GSK spins off consumer healthcare giant Haleon
GSK has spun off its consumer healthcare arm Haleon in Europe’s largest listing for more than a decade.
The business, home to brands such as Sensodyne, Panadol, Centrum vitamins and Chapstick, starting trading on the main market of the London Stock Exchange at 0800 BST at 330p, giving it a value of around £30.5bn. American depositary shares will start trading in New York later this week.
According to Reuters, quoted unnamed bankers involved in the deal, the debut price was generally in line with market expectations. It is also the biggest listing in Europe since's Glencore's £37bn debut in 2011.
The valuation is though well below £50bn bid made by consumer good giant Unilever at the start of the year, which GSK said “fundamentally undervalued” the unit. GSK announced plans to spin out the business shortly after rebuffing the approach.
Danni Hewson, financial analyst at AJ Bell, said: “With a market value of approximately £31bn, investors might be wondering why GSK didn’t accept the much higher bid from Unilever.
“While Haleon owns some well-known brands, that may not be enough to entice a line of buyers of the stock. Shoppers are increasingly going for supermarket own-label products as the cost of living crisis hits, with plenty of cheaper options for toothpaste and headache tablets than those sold by Haleon.
"That raises the risk of Haleon struggling to deliver meaningful earnings growth in the near-term, which is hardly the best start to life as a standalone business.”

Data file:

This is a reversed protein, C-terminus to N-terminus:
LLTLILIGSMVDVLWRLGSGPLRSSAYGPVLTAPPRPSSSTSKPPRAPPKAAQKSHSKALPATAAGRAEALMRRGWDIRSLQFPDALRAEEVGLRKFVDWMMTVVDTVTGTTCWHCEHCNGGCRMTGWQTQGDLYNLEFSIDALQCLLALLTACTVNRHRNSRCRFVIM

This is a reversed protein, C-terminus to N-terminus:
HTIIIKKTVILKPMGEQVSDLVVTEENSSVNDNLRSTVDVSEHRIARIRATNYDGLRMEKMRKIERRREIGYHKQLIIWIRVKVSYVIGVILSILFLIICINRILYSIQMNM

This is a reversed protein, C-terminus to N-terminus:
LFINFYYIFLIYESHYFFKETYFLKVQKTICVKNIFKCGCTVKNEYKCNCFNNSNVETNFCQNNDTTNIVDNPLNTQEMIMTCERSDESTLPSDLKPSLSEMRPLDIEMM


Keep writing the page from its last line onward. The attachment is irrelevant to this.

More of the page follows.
Haleon’s organic sales growth is forecast to be between 4% and 6% this year, with a “moderate sustainable expansion” of adjusted operating margin in the medium term. The unit generated sales of £9.5bn in 2021.
Susannah Street, senior investment and markets analyst at Hargreaves Lansdown, said: “This will be the largest London Stock Market listing in a decade, with the new company becoming a big beast with a new skin in the consumer goods world.
“It has strength in numbers, giving its sprawling operations across 100 countries, and its string of multinational brands. It will have to be nimble though due to cost inflation, which has whipped up across the consumer goods industry.
“GSK is parcelling off a considerable quantity of its sizeable debt pile into Haleon, expected to be around £10bn. The consumer business will start life with a net debt to cash profits ratio of up to 4.0, compared to the 2.0x planned for new GSK.”
GSK’s consumer healthcare division was formed through the integration of the Novartis consumer healthcare portfolio in 2015, and Pfizer’s in 2019. The division’s head, Brian McNamara – the architect of the deals – has been appointed chief executive of the new company.
GSK shareholders will receive one Haleon share for each GSK share they own. Pfizer will retain its 32% stake in the business, while GSK will own up to 13.5%.
Shares in GSK, which will now focus solely on vaccines and prescription drugs, were down 20% at 1,377p as at 1145 BST. Haleon was off 2% at 320.09p.